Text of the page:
Add the remaining 1 tsp of olive oil along with the garlic, onion and celery.  Saute until the vegetables are soft, about 3 more minutes.

Add the lentils, thyme, sweet potato and vegetable broth.  Bring to a boil, cover and reduce heat.  Simmer for 1 hour, or until the lentils are tender.  Add the spinach, stir and cook for 1-2 minutes more, until all the spinach has wilted into the soup.


*Confession time: I have some trouble figuring out the difference between different types of lentils at the store.  This might partially be the result of my grocery store only having a limited selection of lentils. I *think* I used green lentils, but they just look kind of brown to me, and the package just said "lentils." So there you are.  Tasted great though.

Spicy Sausage, Two Ways: Part One

First!  This post and the next are about two recipes that are not vegetarian.  But if you are a vegetarian, please keep reading because I definitely think you can make vegetarian versions of both the recipes - and if you do, I'd love to hear how they turned out!

For the last two months, MG and I have not bought any meat.  Not because we're not eating it, but because 1) we're trying to eat *less* of it, and 2) we still had a lot in our freezer from when we combined kitchens. So, we decided to not buy any more meat until we finished what we had. When we finally start buying it again, we're going to limit it to only 1 or 2 purchases a month.

Getting browned, with some balcony garden rosemary.

Although I enjoy a good burger from time to time, I'm not a huge eater of ground meat in any form, be it beef or pork.  It's not that I don't like it, it's more that I don't love it, so when I'm trying to choose something from one of the hundreds of recipes I have, recipes that call for ground meat don't usually win out.  However, MG still had a package of ground Italian spicy sausage in the freezer that dates back to the old apartment, and I knew that we needed to get around to using it.  It was a whole pound though, which is more than I would put into any one recipe, and since I'm wary of refreezing raw meat, I figured I'd need to find two recipes to use.

First we add some tomatoes...

And then LOTS of olives.

I was successful!  My plan was to make one dinner-y type dish and then one soup that we could parcel out and freeze for lunches when the weather turned colder (spoiler alert: we ended up not wanting to wait until the weather turned colder. There is only one serving of soup left.)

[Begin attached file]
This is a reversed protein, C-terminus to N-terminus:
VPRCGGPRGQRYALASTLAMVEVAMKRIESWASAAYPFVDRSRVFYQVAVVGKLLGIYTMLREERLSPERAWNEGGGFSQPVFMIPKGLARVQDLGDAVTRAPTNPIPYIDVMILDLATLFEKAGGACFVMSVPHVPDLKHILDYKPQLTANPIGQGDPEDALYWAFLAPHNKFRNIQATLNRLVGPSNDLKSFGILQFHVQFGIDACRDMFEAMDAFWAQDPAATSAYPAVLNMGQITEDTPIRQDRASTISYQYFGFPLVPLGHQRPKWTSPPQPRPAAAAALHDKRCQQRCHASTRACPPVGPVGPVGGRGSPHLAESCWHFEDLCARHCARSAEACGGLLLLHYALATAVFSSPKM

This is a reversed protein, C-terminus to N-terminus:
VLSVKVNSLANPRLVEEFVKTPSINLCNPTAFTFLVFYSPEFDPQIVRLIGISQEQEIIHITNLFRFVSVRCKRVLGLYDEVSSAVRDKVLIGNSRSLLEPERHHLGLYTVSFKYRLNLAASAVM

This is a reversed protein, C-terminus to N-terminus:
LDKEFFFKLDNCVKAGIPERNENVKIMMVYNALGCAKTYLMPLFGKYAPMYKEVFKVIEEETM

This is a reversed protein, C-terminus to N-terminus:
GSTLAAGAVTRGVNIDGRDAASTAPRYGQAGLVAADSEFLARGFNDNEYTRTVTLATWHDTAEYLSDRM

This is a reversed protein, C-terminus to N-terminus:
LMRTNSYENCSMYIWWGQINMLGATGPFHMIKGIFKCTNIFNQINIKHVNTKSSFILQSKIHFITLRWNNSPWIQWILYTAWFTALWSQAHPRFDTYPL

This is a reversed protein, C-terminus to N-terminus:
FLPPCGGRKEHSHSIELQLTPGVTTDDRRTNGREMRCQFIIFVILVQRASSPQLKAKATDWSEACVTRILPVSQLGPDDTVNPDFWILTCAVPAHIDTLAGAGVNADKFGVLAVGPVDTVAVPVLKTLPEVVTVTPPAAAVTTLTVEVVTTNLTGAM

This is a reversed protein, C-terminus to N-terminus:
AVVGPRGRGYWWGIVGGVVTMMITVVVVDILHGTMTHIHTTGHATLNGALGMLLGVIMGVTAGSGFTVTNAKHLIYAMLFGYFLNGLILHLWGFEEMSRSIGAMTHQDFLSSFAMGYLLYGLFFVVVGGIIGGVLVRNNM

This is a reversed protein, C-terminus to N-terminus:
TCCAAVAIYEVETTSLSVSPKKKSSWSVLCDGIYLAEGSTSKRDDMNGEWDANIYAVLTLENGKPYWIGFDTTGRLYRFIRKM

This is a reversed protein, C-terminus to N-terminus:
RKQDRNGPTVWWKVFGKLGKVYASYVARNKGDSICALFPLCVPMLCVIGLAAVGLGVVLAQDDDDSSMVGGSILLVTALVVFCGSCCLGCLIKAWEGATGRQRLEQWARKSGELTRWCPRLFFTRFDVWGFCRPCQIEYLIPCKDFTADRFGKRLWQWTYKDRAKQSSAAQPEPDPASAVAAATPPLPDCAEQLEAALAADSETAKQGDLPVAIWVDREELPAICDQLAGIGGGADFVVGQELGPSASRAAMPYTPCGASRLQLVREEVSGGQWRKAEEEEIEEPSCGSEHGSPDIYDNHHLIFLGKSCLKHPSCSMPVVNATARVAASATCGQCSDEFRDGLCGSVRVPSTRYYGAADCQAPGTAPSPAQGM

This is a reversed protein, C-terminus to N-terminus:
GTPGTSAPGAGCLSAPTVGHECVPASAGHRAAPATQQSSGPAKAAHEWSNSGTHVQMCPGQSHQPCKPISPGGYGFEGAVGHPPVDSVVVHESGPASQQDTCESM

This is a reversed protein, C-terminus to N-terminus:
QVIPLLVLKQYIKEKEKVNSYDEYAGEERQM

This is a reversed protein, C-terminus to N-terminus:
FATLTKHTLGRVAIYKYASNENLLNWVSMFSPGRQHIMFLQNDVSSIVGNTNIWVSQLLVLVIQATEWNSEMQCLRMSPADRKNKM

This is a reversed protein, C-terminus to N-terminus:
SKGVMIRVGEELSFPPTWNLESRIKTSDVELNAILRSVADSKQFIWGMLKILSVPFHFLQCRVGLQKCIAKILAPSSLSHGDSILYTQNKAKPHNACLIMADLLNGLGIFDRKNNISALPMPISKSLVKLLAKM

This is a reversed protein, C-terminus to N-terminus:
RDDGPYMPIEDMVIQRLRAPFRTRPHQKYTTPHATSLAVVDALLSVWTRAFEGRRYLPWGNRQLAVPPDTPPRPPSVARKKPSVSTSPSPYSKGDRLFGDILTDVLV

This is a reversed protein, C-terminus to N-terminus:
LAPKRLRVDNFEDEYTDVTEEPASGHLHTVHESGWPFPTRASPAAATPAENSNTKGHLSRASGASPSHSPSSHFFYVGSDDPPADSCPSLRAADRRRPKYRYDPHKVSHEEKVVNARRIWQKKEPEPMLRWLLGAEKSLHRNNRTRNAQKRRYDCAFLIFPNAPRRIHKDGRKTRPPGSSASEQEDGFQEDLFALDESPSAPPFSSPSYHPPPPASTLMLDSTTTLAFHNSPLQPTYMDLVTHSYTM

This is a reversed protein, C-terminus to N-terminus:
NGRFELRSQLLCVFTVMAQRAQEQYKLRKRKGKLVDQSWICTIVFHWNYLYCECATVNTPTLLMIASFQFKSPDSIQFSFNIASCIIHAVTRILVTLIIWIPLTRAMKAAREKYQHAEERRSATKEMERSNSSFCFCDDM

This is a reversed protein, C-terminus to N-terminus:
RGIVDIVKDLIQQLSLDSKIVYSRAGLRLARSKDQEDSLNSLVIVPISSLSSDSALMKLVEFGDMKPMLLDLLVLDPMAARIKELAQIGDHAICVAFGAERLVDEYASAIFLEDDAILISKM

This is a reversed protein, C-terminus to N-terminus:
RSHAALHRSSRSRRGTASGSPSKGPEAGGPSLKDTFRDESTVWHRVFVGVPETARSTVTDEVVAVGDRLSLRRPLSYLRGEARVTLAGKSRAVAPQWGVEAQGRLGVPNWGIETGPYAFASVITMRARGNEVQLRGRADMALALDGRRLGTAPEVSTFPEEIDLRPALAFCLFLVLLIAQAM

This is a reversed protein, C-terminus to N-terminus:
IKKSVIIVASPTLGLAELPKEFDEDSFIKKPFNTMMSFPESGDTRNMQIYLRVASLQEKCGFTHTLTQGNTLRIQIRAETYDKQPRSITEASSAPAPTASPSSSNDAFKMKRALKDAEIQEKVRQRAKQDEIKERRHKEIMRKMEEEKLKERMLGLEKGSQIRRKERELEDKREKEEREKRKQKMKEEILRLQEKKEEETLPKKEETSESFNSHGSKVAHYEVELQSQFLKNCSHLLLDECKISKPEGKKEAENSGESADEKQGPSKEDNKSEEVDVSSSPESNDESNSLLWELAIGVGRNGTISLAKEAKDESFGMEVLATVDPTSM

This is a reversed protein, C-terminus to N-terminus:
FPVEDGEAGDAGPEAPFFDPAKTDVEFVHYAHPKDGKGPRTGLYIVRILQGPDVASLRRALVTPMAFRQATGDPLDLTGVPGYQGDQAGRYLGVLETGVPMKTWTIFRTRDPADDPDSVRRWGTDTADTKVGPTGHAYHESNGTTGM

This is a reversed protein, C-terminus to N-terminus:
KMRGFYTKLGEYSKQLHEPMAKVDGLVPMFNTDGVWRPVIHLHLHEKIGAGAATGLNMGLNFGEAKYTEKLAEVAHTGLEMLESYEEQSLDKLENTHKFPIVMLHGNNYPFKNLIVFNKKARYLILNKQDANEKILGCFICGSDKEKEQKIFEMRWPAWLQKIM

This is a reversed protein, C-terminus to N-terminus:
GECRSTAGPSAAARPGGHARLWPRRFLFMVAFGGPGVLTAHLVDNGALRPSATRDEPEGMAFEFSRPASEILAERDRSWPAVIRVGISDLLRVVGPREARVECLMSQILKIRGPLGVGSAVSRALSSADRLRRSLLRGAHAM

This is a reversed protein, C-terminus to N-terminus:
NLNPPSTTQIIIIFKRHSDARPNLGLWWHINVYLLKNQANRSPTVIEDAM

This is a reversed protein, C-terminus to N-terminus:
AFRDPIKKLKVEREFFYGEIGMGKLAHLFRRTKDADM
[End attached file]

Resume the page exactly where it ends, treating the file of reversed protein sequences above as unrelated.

For the dinner dish, I pulled out a pasta dish that I'd had my eye on for a while: Pasta with Spicy Sausage, Tomatoes, Rosemary and Olives from the New York Times.  I pretty much followed the recipe as is, with the following modifications:

1. I only used 1 tbsp olive oil
2. I used a 14 oz can diced tomatoes with a little of the juice drained off.
3. I added 1/2 yellow onion, diced
4. I used more like 1/2 cup green olives (I love olives!)
5. I didn't use whole-wheat pasta. We still have 5 boxes of pasta from the 15 we had when we combined households to go through before we're allowed to buy more. #singlepeopleshouldnotbuyinbulk
6. I added 1/2 bag of baby spinach at the end and let it wilt down.


I was very happy with the recipe, but I did find it a little oily.  I think the next time I make it I would drain off the oil from the sausage before adding the rest of the veggies, or even further reduce the amount of olive oil.

Pasta with Spicy Sausage, Tomatoes, Rosemary and Olives
Adapted from The New York Times

This made 4 really large portions.  You could probably get a 5th out of it, if you had a large bunch of greens on the side.

1 tbsp extra virgin olive oil
1/2 lb hot Italian sausage - we used ground, otherwise remove the casings
1 large sprig fresh rosemary
1-2 cloves of garlic, minced
1 14-oz can diced tomatoes, a little of the juice drained off
1/2 yellow onion, diced
1/2 cup green olives with pimentos, sliced
1/2 bag baby spinach leaves, roughly chopped
1/2 lb pasta (we used penne, something spirally would be good too)
Salt and freshly ground pepper to taste

Cook pasta according to the package.

Heat the oil in a large skillet over medium-high heat.  Saute the sausage and rosemary until cooked through, about 5-7 minutes.  Add the garlic and onion and saute until softened, about 1-2 minutes.

Add the canned tomatoes and cook for about 5 minutes, stirring occasionally.  Throw in the olives and cook for 5 more minutes.  Finally, add the spinach in handfuls, allowing it to wilt down a bit.  Cook for 1-2 minutes, or until all the spinach is completely wilted into the sauce.

Add sauce to pasta, mix, and enjoy!

September 20, 2011

Meatless Monday: Zucchini Pizza